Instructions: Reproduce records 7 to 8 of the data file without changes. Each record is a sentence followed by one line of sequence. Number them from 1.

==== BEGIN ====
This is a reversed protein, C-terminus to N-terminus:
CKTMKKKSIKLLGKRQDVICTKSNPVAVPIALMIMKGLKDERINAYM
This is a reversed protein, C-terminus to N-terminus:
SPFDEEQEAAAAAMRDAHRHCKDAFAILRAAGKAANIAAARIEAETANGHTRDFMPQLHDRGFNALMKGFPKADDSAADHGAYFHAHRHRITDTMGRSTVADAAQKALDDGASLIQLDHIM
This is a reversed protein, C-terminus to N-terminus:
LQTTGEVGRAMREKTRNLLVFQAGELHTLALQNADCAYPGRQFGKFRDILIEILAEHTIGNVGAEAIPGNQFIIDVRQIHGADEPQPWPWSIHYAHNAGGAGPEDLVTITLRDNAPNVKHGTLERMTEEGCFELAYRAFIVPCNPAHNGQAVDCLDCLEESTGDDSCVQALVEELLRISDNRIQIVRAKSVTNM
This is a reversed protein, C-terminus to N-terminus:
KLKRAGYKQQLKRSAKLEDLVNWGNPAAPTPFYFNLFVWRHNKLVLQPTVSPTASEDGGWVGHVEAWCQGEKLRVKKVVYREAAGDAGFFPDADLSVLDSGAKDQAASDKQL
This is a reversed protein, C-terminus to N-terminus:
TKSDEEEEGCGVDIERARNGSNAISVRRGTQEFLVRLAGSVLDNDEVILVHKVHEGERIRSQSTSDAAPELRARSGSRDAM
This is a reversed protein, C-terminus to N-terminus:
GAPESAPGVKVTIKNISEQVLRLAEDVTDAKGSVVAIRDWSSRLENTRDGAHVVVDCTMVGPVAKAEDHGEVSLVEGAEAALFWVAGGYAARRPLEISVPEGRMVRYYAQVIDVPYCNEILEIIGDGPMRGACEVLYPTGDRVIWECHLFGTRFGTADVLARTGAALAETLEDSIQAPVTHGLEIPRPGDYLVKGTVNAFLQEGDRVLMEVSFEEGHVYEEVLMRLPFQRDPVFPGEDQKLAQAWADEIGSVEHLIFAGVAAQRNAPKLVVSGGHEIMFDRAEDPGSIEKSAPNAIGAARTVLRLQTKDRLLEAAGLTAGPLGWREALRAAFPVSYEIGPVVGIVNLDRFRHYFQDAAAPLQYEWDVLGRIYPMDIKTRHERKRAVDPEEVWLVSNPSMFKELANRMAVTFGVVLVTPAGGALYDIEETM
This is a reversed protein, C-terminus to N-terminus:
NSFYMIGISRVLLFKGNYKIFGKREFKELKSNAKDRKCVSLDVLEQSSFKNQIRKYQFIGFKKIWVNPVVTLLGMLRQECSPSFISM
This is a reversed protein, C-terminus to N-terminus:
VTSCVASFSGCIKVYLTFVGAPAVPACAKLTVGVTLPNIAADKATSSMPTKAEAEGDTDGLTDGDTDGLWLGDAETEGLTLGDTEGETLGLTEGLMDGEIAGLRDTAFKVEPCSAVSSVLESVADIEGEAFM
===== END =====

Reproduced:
This is a reversed protein, C-terminus to N-terminus:
NSFYMIGISRVLLFKGNYKIFGKREFKELKSNAKDRKCVSLDVLEQSSFKNQIRKYQFIGFKKIWVNPVVTLLGMLRQECSPSFISM
This is a reversed protein, C-terminus to N-terminus:
VTSCVASFSGCIKVYLTFVGAPAVPACAKLTVGVTLPNIAADKATSSMPTKAEAEGDTDGLTDGDTDGLWLGDAETEGLTLGDTEGETLGLTEGLMDGEIAGLRDTAFKVEPCSAVSSVLESVADIEGEAFM